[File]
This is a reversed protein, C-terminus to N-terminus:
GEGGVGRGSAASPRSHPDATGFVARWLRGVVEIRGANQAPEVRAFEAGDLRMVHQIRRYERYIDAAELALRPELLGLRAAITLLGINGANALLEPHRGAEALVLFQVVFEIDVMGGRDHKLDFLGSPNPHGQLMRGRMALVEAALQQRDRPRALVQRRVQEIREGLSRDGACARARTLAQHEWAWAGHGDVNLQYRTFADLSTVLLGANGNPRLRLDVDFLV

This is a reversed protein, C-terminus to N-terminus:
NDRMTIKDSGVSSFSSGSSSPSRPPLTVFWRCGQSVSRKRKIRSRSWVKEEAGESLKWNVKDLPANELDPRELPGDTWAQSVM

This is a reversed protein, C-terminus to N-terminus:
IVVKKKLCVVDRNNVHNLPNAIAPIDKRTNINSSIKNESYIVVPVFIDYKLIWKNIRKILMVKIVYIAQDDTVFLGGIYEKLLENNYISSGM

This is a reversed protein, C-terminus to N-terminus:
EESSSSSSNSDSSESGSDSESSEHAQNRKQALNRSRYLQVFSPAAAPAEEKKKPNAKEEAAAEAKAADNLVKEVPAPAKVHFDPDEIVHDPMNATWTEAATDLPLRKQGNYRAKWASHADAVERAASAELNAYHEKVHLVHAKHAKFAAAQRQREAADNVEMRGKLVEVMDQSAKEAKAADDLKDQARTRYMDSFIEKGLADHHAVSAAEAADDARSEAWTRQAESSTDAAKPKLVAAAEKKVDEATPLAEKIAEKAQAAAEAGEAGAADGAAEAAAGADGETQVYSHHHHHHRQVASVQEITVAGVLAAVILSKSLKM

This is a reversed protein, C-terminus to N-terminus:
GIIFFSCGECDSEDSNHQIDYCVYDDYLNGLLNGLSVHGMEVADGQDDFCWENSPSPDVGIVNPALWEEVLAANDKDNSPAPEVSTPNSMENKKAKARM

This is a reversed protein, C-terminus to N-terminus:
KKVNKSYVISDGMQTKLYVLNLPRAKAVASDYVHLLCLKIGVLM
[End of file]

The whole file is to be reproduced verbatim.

This is a reversed protein, C-terminus to N-terminus:
GEGGVGRGSAASPRSHPDATGFVARWLRGVVEIRGANQAPEVRAFEAGDLRMVHQIRRYERYIDAAELALRPELLGLRAAITLLGINGANALLEPHRGAEALVLFQVVFEIDVMGGRDHKLDFLGSPNPHGQLMRGRMALVEAALQQRDRPRALVQRRVQEIREGLSRDGACARARTLAQHEWAWAGHGDVNLQYRTFADLSTVLLGANGNPRLRLDVDFLV

This is a reversed protein, C-terminus to N-terminus:
NDRMTIKDSGVSSFSSGSSSPSRPPLTVFWRCGQSVSRKRKIRSRSWVKEEAGESLKWNVKDLPANELDPRELPGDTWAQSVM

This is a reversed protein, C-terminus to N-terminus:
IVVKKKLCVVDRNNVHNLPNAIAPIDKRTNINSSIKNESYIVVPVFIDYKLIWKNIRKILMVKIVYIAQDDTVFLGGIYEKLLENNYISSGM

This is a reversed protein, C-terminus to N-terminus:
EESSSSSSNSDSSESGSDSESSEHAQNRKQALNRSRYLQVFSPAAAPAEEKKKPNAKEEAAAEAKAADNLVKEVPAPAKVHFDPDEIVHDPMNATWTEAATDLPLRKQGNYRAKWASHADAVERAASAELNAYHEKVHLVHAKHAKFAAAQRQREAADNVEMRGKLVEVMDQSAKEAKAADDLKDQARTRYMDSFIEKGLADHHAVSAAEAADDARSEAWTRQAESSTDAAKPKLVAAAEKKVDEATPLAEKIAEKAQAAAEAGEAGAADGAAEAAAGADGETQVYSHHHHHHRQVASVQEITVAGVLAAVILSKSLKM

This is a reversed protein, C-terminus to N-terminus:
GIIFFSCGECDSEDSNHQIDYCVYDDYLNGLLNGLSVHGMEVADGQDDFCWENSPSPDVGIVNPALWEEVLAANDKDNSPAPEVSTPNSMENKKAKARM

This is a reversed protein, C-terminus to N-terminus:
KKVNKSYVISDGMQTKLYVLNLPRAKAVASDYVHLLCLKIGVLM